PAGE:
By Alex Stevenson
School-leavers facing a tough jobs market are being forced to accept the government’s skills agenda by staying on as students, as dissatisfaction about their suitability for employment grows.
Hundreds of thousands of pupils are receiving their GCSE results today, but opportunities to escape the classroom are few and far between in recessionary Britain.
A poll out today by ComResreveals the full extent of the problem. Nearly two-thirds of business leaders said the quality of school-leavers was ‘unacceptable’, a damning indictment of Britain’s education system.
With ten per cent more saying they would be recruiting fewer school-leavers this year than last year, prospects for the class of 2009 appear less than bright.
“School-leavers face the double-whammy of a much tighter jobs market and the widespread perception among employers that they are ill-equipped for the world of work. This year looks set to be an extremely tough one for school leavers,” ComRes’ chief executive Andrew Hawkins commented.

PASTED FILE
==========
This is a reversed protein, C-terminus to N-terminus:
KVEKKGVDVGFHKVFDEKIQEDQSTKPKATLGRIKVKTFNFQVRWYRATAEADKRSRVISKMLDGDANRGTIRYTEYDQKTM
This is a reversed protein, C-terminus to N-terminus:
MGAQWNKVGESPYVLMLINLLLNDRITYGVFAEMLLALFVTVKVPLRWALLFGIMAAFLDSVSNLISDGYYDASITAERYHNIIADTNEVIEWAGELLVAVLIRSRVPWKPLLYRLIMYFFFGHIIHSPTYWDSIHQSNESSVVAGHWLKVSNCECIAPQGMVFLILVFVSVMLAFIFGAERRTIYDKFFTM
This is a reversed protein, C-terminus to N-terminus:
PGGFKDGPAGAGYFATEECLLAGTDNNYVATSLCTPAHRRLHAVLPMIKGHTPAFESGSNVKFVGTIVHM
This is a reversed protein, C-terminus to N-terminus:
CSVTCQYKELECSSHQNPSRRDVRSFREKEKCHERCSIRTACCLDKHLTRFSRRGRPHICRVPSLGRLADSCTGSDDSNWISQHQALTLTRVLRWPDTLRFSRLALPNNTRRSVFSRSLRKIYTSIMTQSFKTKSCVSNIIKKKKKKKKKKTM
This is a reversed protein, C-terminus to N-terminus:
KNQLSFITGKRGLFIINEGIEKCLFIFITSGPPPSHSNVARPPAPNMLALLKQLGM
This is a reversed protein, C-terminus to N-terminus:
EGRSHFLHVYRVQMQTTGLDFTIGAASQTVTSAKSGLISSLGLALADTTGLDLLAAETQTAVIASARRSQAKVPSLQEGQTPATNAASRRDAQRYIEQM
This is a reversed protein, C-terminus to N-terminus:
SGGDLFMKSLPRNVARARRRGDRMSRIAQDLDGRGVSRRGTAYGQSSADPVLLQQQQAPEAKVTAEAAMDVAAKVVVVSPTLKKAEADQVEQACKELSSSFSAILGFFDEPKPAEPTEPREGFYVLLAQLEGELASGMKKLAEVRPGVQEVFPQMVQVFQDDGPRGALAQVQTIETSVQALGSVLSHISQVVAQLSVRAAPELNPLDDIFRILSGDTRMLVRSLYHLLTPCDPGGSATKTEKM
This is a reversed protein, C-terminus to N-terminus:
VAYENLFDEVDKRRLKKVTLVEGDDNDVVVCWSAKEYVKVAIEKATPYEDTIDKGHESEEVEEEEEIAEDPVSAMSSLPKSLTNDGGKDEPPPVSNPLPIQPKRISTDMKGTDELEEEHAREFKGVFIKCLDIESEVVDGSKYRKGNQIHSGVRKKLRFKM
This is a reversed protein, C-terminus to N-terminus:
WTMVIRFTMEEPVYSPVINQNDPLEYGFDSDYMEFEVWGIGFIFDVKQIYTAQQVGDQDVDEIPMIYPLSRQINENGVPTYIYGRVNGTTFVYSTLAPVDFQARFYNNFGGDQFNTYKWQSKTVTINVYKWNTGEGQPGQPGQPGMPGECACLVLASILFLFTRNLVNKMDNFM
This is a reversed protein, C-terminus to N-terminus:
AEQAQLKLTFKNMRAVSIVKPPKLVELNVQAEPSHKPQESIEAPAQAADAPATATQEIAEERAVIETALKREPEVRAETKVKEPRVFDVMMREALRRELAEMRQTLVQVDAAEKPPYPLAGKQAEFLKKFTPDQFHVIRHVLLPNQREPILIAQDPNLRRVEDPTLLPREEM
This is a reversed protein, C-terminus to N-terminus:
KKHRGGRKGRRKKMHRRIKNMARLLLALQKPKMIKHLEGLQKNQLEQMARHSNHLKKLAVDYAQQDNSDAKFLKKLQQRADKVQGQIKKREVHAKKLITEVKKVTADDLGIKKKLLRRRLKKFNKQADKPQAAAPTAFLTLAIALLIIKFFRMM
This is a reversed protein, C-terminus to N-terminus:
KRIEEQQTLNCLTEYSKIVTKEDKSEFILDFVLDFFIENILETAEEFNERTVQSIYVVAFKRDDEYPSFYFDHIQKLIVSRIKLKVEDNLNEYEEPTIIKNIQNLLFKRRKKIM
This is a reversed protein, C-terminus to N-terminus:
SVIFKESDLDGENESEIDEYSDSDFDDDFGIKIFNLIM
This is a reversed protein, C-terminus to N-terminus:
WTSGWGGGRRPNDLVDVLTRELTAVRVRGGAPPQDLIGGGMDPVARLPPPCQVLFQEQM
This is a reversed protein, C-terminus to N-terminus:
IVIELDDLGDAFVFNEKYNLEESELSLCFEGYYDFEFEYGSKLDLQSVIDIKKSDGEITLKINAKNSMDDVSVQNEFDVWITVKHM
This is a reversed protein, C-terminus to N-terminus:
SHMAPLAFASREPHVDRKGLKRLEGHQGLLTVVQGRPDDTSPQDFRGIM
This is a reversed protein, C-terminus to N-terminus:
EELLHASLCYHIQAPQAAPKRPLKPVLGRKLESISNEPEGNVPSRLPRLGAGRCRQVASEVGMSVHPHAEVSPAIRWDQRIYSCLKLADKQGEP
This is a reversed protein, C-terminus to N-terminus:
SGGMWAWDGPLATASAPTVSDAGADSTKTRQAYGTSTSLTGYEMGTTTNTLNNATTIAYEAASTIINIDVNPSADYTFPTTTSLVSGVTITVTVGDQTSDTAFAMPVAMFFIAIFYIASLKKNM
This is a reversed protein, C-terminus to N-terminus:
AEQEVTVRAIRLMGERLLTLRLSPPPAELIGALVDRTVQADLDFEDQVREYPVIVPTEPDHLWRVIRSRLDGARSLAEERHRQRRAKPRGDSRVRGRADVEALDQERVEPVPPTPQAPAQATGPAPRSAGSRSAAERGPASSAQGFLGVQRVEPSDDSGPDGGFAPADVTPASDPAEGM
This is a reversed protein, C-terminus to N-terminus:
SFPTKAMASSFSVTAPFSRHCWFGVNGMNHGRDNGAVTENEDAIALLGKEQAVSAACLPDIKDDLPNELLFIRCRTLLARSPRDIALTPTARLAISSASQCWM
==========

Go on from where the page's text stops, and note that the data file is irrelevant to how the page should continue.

“Clearly there is something wrong if two out of three business leaders are still not satisfied with the quality of school leavers.”
The government has been trying to persuade 16-year-olds to stay on in full-time education for years and is continuing to push its agenda.
Separate research by Opinion Matters found 18 per cent of students aged 15 or 16 claimed to have changed their minds about leaving school after GCSEs and finding paid employment.
They now plan on undertaking new qualifications or training routes, a trend which has delighted schools minister Vernon Coaker.
“It is good to see so many young people opting to stay in education or training after their GCSEs,” he said.
“We have always known that young people who continue to develop their skills and seek higher levels of qualifications have stronger career prospects than those that don’t.”
The government has introduced the diploma and boosted apprenticeship and other training options to help students through the recession.
With 84 per cent of respondents to the ComRes poll agreeing that staff turnover is lower than average at present, these options may appear like the only ones available to many school-leavers collecting their GCSE results today.